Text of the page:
Blanck Mass: “That doesn’t upset me at all, as that’s a world I want to get a lot more into. I have been working on a little bit of stuff like that recently, and I think the thing that appeals is that I do very much think of my albums to date in that way. So I think that to actually have some moving image is going to be a new challenge for me.
“I remember I read a bad review of the first album, and it said something like, ‘And to top it all off, this music sounds like it was made to soundtrack a nature documentary.’ And it was used in a derogatory way, and I was like, ‘Well, that sounds fucking great!’”
“I remember I read a bad review of the first album, and it said something like, ‘And to top it all off, this music sounds like it was made to soundtrack a nature documentary.’ And it was used in a derogatory way, and I was like, ‘Well, that sounds fucking great!’” - Blanck Mass
How has the prep for live show been going?
Blanck Mass: “It’s going good, I’m going to be bringing a bit of a modular set up with me this time round. So I’m wrapping my brain around that, but that’s a lot of fun.”
I have a friend with a theory that modular synths aren’t actually productive, as you get so sucked into playing around with noises that you never record anything.
Blanck Mass: “It’s funny you should say that, as I feel that obviously with existing synths like the V Electron stuff, Juno, and all of those kind of synths, you have all these presets which are built for you. You may not, when you pick them up, have an idea of how that preset was created, but with the modular stuff, you’re starting from the very basics. So you could be spending hours just trying to create this one sound that you could use at the flick of a switch on an already pre-existing synth.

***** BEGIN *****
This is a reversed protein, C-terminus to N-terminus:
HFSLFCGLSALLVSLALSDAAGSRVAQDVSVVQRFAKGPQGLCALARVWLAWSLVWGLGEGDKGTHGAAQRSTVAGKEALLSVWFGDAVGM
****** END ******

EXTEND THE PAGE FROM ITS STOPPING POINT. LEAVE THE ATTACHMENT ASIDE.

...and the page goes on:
“So while there is an argument that productivity can dwindle somewhat, for me it’s been a really interesting learning curve. I feel like I have a much greater understanding of synthesis in general. It does take quite a while, but when the penny drops you can maybe revisit all your other synths and have a much better understanding and get sounds out of them that you couldn’t before.”
Where you’ve moved from the ambient style of your debut, I wondered if you were planning to deliver the live show with the intention of making people dance.
Blanck Mass: “I don’t particularly have any expectations as to how people are going to react. I never have. It’s quite dangerous, I think, because you can’t second guess. But I’m enjoying it, I feel pretty confident about how it’s sounding and I’ve got a bit of room to play around if it does feel right from night to night. I can chop and change things, which is nice.”
I feel like having a hardware-based setup lends itself to that a bit more as well.
Blanck Mass: “The modular thing is quite good for that, as you can weird it up as much as you like. It’s something that’s always appealed to me. From when I first started to do Fuck Buttons as well, we were always using hardware. We were more often than not - this being around 10 years ago or so - playing more rock shows than electronic music shows. Obviously electronic music has picked up in the last four or five years, but when we first started out we played a lot of rock shows and I quite liked that and I still do. It’s nice to not only occupy one world.”
Sacred Bones released 'Dumb Flesh' on May 11th 2015 (buy).